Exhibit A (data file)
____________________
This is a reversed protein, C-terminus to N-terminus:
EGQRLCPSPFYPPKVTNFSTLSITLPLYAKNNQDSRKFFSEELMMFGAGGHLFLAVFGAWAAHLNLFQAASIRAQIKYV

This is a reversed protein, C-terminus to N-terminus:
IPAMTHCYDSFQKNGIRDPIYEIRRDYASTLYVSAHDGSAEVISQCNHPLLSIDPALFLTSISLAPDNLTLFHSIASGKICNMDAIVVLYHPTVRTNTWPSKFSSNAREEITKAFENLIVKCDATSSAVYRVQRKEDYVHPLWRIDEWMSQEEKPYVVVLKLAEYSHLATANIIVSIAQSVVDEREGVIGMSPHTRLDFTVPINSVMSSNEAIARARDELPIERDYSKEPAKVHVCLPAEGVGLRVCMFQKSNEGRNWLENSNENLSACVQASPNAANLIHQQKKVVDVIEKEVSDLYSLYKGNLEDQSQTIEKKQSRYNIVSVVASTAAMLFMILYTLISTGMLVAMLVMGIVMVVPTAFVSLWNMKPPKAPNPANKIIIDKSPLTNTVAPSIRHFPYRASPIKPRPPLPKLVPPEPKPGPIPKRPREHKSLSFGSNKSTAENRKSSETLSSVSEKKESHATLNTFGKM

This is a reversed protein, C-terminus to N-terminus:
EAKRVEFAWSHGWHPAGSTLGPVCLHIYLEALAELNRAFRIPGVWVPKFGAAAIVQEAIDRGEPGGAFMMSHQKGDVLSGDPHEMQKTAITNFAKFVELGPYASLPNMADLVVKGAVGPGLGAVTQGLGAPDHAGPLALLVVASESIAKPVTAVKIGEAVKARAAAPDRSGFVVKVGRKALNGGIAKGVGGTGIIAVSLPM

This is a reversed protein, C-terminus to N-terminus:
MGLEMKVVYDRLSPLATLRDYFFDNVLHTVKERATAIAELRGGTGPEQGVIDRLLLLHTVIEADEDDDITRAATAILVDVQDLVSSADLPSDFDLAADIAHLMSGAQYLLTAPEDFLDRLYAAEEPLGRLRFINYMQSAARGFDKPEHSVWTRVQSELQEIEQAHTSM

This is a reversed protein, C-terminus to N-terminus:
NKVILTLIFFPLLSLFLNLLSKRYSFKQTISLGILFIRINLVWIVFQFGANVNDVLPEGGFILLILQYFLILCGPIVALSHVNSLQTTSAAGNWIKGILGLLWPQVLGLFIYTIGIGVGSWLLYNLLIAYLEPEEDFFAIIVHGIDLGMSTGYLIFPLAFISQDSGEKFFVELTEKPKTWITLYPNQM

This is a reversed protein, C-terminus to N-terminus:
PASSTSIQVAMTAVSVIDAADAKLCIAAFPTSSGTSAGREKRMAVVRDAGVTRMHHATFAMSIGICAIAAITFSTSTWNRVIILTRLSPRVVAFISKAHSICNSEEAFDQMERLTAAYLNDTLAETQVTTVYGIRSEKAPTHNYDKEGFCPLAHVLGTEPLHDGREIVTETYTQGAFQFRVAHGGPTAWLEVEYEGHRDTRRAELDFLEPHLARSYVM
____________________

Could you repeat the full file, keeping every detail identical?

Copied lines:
This is a reversed protein, C-terminus to N-terminus:
EGQRLCPSPFYPPKVTNFSTLSITLPLYAKNNQDSRKFFSEELMMFGAGGHLFLAVFGAWAAHLNLFQAASIRAQIKYV

This is a reversed protein, C-terminus to N-terminus:
IPAMTHCYDSFQKNGIRDPIYEIRRDYASTLYVSAHDGSAEVISQCNHPLLSIDPALFLTSISLAPDNLTLFHSIASGKICNMDAIVVLYHPTVRTNTWPSKFSSNAREEITKAFENLIVKCDATSSAVYRVQRKEDYVHPLWRIDEWMSQEEKPYVVVLKLAEYSHLATANIIVSIAQSVVDEREGVIGMSPHTRLDFTVPINSVMSSNEAIARARDELPIERDYSKEPAKVHVCLPAEGVGLRVCMFQKSNEGRNWLENSNENLSACVQASPNAANLIHQQKKVVDVIEKEVSDLYSLYKGNLEDQSQTIEKKQSRYNIVSVVASTAAMLFMILYTLISTGMLVAMLVMGIVMVVPTAFVSLWNMKPPKAPNPANKIIIDKSPLTNTVAPSIRHFPYRASPIKPRPPLPKLVPPEPKPGPIPKRPREHKSLSFGSNKSTAENRKSSETLSSVSEKKESHATLNTFGKM

This is a reversed protein, C-terminus to N-terminus:
EAKRVEFAWSHGWHPAGSTLGPVCLHIYLEALAELNRAFRIPGVWVPKFGAAAIVQEAIDRGEPGGAFMMSHQKGDVLSGDPHEMQKTAITNFAKFVELGPYASLPNMADLVVKGAVGPGLGAVTQGLGAPDHAGPLALLVVASESIAKPVTAVKIGEAVKARAAAPDRSGFVVKVGRKALNGGIAKGVGGTGIIAVSLPM

This is a reversed protein, C-terminus to N-terminus:
MGLEMKVVYDRLSPLATLRDYFFDNVLHTVKERATAIAELRGGTGPEQGVIDRLLLLHTVIEADEDDDITRAATAILVDVQDLVSSADLPSDFDLAADIAHLMSGAQYLLTAPEDFLDRLYAAEEPLGRLRFINYMQSAARGFDKPEHSVWTRVQSELQEIEQAHTSM

This is a reversed protein, C-terminus to N-terminus:
NKVILTLIFFPLLSLFLNLLSKRYSFKQTISLGILFIRINLVWIVFQFGANVNDVLPEGGFILLILQYFLILCGPIVALSHVNSLQTTSAAGNWIKGILGLLWPQVLGLFIYTIGIGVGSWLLYNLLIAYLEPEEDFFAIIVHGIDLGMSTGYLIFPLAFISQDSGEKFFVELTEKPKTWITLYPNQM

This is a reversed protein, C-terminus to N-terminus:
PASSTSIQVAMTAVSVIDAADAKLCIAAFPTSSGTSAGREKRMAVVRDAGVTRMHHATFAMSIGICAIAAITFSTSTWNRVIILTRLSPRVVAFISKAHSICNSEEAFDQMERLTAAYLNDTLAETQVTTVYGIRSEKAPTHNYDKEGFCPLAHVLGTEPLHDGREIVTETYTQGAFQFRVAHGGPTAWLEVEYEGHRDTRRAELDFLEPHLARSYVM